Swift 2.2 is now out in the wild.
Apple open-sourced Swift, its next-generation programming language for iOS and Mac OS X apps, in December 2015. As a result, the release features contributions from 212 non-Apple contributors, according to the company.
That being said, the new release isn’t considered a major one: there are some bug fixes, language changes, and other tweaks meant to speed the code.
Those developers interested in working with the new version of the language can head over to Swift.org, which also features updated documentation.
Next up on Apple’s release calendar is Swift 3.0, due sometime this fall. This will be a major update, with updates to the standard library and binary interface (ABI), along with complete generics, portability, type system cleanup and documentation, and additional API design guidelines.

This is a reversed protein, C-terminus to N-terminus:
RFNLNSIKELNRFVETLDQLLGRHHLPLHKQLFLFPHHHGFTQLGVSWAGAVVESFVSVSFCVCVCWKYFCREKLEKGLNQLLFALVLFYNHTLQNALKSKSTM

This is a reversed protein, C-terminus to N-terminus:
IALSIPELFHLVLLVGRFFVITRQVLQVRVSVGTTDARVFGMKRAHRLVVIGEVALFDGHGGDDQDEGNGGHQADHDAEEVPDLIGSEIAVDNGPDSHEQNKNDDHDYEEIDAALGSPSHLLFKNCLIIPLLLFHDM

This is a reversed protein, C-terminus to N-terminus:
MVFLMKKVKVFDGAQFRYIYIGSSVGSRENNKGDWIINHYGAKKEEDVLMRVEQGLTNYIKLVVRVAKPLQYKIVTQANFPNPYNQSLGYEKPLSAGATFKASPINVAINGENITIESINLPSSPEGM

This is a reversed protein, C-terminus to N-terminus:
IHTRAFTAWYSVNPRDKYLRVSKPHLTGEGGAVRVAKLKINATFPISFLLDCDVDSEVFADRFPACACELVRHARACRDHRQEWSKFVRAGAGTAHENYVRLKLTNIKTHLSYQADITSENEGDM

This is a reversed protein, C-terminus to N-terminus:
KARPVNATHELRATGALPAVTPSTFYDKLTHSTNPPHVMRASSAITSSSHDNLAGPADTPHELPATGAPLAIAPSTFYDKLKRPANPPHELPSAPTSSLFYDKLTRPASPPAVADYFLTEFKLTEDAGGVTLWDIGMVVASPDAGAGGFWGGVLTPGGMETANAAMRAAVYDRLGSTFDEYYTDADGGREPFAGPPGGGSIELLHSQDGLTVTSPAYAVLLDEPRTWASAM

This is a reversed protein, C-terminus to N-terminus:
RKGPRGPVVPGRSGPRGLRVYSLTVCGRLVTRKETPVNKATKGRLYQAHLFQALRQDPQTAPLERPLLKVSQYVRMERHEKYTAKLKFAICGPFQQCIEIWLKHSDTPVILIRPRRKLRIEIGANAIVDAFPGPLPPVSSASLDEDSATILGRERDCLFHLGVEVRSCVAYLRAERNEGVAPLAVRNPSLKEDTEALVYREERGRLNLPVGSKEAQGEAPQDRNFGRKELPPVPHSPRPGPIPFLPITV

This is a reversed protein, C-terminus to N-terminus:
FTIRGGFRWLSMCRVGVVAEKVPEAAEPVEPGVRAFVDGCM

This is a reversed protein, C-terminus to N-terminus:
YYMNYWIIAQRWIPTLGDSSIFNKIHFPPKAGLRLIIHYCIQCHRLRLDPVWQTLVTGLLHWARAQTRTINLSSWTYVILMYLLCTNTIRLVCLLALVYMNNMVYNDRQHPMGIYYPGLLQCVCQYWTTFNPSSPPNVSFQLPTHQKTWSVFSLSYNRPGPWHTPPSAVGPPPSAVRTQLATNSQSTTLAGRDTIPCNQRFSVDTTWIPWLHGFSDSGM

Beyond that, Apple plans on tackling concurrency, interoperability and full-source compatibility. Those additions, however, will likely need to wait for updates beyond 3.0.
According to recent data from RedMonk, TIOBE Software and other firms that monitor the popularity of various programming languages, Swift is cannibalizing market-share for Objective-C, its predecessor. Apple developers depended on Objective-C for years, until Apple decided to replace it with something a little more modern.
If you’re interested in some Swift tutorials, you can also check out Stanford’s free set of programming tutorials on iTunes. (Note, however, that the individual lectures haven’t been updated beyond iOS 8.)